The better question is: what can't you use?! Seriously, the sky is the limit! Forget all the options for store-bought calendars, a simple Google or Pinterest search for homemade advent calendars will leave you dizzy with options.

What Can you Put in an Advent Calendar Besides Candy?

Over the years our own advent calendar has morphed and evolved as the kids have gotten older, our countdowns have changed (for many years we just counted down the days until we made our annual drive home to Maine), and as we have had more or fewer resources. I started keeping track of those advent calendar ideas in 2017. During that time, I've pulled together 85 {mostly} non-candy ideas (including activities and small gift items) that you can use for your own advent calendar.

  1. Attend a Holiday orchestra or concert
  2. Attend a local marionette show
  3. Build a snowman
  4. Build holiday items out of legos
  5. Buy coffee or tea for the person in line behind you at the cafe
  6. Buy gift for a toy drive
  7. Candy canes
  8. Carol at a nursing home
  9. Chapstick
  10. Check out holiday books from the library
  11. Chocolates
  12. Choose a holiday craft
  13. Christmas movie at local movie theater
  14. Clean boots for Saint Nick
  15. Create a wish list for your family
  16. Decorate holiday cookies
  17. Deliver cookies to neighbors & friends
  18. Deliver cookies to the fire or police station
  19. Deliver holiday cards to neighbors
  20. Discover a holiday tradition from another culture
  21. Discover a holiday tradition from your family
  22. Donate clean, warm clothes to a local shelter
  23. Explore light nearby light show or luminaries
  24. Family game night with cocoa
  25. Family game night with popcorn
  26. Find a new Holiday decoration
  27. Find a place to hike or walk
  28. Find a spontaneous act of kindness
  29. Gum
  30. Have Racklett for dinner
  31. Hang a wreath on front door
  32. Hang Christmas lights or decorations outside
  33. Have a dance party with holiday music
  34. Have a snowball fight
  35. Have a tea party
  36. Have dinner out
  37. Home Alone Legos
  38. Host a cookie exchange
  39. Host a game night with neighborhood friends
  40. Host dinner with friends
  41. Hot cocoa for dessert
  42. Learn about desserts from another culture, make that dessert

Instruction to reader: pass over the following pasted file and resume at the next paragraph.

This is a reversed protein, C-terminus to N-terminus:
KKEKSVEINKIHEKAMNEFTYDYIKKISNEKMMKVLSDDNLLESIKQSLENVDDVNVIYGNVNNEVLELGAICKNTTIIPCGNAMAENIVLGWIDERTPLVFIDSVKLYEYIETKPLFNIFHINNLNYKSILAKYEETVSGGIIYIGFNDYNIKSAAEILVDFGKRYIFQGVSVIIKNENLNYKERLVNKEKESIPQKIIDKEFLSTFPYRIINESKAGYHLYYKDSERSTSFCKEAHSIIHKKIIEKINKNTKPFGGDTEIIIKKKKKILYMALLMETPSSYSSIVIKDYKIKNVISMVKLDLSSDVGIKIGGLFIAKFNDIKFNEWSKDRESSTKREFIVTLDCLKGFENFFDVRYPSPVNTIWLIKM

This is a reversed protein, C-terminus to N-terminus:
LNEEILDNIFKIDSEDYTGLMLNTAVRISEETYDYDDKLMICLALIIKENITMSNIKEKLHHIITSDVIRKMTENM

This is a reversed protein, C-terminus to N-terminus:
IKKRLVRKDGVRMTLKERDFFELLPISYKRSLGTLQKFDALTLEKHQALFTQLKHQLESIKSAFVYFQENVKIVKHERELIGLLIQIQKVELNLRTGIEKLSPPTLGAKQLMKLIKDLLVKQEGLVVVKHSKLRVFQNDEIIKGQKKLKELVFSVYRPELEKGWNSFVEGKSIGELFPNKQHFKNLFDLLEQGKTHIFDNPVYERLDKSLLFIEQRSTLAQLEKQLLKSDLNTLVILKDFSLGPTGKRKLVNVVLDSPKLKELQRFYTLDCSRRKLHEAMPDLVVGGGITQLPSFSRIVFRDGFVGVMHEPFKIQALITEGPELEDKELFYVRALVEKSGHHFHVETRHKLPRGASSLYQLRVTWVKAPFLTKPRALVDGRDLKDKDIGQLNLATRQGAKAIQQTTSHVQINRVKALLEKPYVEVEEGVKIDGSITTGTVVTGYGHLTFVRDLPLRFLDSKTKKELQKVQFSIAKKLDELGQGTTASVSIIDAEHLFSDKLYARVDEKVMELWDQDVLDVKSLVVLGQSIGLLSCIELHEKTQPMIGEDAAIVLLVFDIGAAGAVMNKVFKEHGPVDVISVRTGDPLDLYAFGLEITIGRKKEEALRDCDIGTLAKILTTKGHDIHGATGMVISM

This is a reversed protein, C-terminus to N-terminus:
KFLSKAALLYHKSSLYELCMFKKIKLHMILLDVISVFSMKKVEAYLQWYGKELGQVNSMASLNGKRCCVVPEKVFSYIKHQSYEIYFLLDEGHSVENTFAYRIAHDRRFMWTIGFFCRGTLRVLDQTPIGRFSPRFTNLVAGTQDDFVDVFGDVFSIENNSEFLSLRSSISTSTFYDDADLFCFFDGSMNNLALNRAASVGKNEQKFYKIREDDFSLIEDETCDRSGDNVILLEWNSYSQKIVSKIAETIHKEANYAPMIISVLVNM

43. Leave a thank you note for your mail person
  44. Leave Santa cookies & milk
  45. Listen to holiday music & pack for upcoming trip
  46. Make & decorate gingerbread houses
  47. Make & hang snowflakes
  48. Make & light luminaries
  49. Make baked apples for dessert
  50. Make Christmas, Hanukkah count down chain
  51. Make holiday cookies
  52. Make holiday scent on stovetop (orange, cinnamon stick, whole cloves)
  53. Make homemade Christmas ornaments
  54. Make hot cocoa station
  55. Nail polish
  56. New Christmas ornaments
  57. New Crayons or colored pencils
  58. New holiday PJs
  59. Open a new book
  60. Open a new coloring book
  61. Open a new puzzle
  62. Open Christmas PJs
  63. Open new holiday socks
  64. Play winter bingo on a walk
  65. Purchase foods for local food pantry
  66. Put holiday sheets on beds
  67. Put on temporary holiday tattoos
  68. Read the nutcracker
  69. Send Christmas cards to military personnel
  70. Shop for gifts for family members
  71. Shovel a neighbor's driveway
  72. Sign & send holiday cards
  73. Small gift
  74. Surprise Lego mini figures (or playmobil or Calico Critters or ...)
  75. Take an evening drive to see Christmas lights
  76. Take flowers to the nurses station at your local hospital or nursing home
  77. Volunteer at a soup kitchen
  78. Watch a holiday movie with friends
  79. Watch Christmas movie with popcorn
  80. Watch the Nutcracker
  81. Watch town holiday parade
  82. Wrap gifts for cousins & grandparents
  83. Wrap gifts for your family
  84. Write letters to Santa
  85. You decide!

PS- If you're interested, you can follow along with our family's 2021 advent calendar adventures in our stories on instagram